More than half of all Spaniards say they believe in homeopathic remedies and other undemonstrated pseudo sciences, according to the latest Social Perception of Science Survey performed by Fecyt. The gap between society and science is palpable, and, in many cases, the lack of appropriate content curbs the curiosity of potential scientists. This is just what the young scientist and entrepreneur Raycho Raychev experienced when he tried to obtain more information specifically about space while living in his home country, Bulgaria. So this space buff decided to create the Space Challenges Program, an online platform focused on space that offers content and challenges to stimulate future space entrepreneurs. The success of Raychev's idea has led to his inclusion in MIT Technology Review, Spanish edition´s Innovators Under 35 Europe 2017.
The Space Challenges program has two primary streams: Spaceport and EnduroSat. Spaceport is the largest digital space education platform in Europe, with over 5,000 active users. Its creator explains that the website "democratizes the access to efficient education" and frames learning as a game. This format epitomizes the philosophy of failing first in order to succeed later on.
Users can choose between a wide variety of themes, like robotics and space medicine with different levels of difficulty. As users surpass each level, they earn credits which they can put towards an official academic certification, since Spaceport has signed agreements with scientific departments at several European universities. Although the virtual platform aspires to bridge the gap between educational institutions and bolster traditional education, its creator also aims to maintain his status as an independent alternative.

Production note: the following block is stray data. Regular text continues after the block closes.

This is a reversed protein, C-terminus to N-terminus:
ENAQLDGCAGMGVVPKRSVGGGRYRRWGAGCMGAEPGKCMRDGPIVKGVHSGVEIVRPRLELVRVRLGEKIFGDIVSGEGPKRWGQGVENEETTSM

EnduroSat is more focused in the technological arena, specifically on the design and construction of CubeSats, tiny satellites used primarily to conduct space research. To address the elevated cost of conventional satellites and the limited access students enjoy to them, this company offers low cost models that aim to allow any educational center or student to be an active participant in the sector. "The progress in this realm will only be possible when space technology is accesible to a larger number of people. Opening the door for researchers means opening the door to their experiments and solutions," Raychev explains. EnduroSat's clients are mainly space agencies and universities from around the world that use the satellites to operate missions. In parallel, EnduroSat donates satellites through a registration program open to the public.
The next challenges Spaceport will face will be to scale up the number of courses offered, which currently include over 125 hours of content, and expanding its reach to new audiences by exporting the model to more countries and adapting the tool according to new trends. EnduroSat, on the other hand, plans on performing its first satellite launches towards the end of 2017, and the company is also progressing its own scientific experiments. Both initiatives are developing smoothly and comprise an interconnected "ecosystem" in which the educational program trains ingineers and technicians for the company.
The co-founder of Luz Wavelabs and jury member for the Innovators Under 35 Europe 2017 competition, Rubén Criado, highlights Raycho Raychev's "great entrepreneurial spirit...his project has the potential to achieve a complex and costly technology which is apt for a wide range of users."
By María Hernández
Translation: Teresa Woods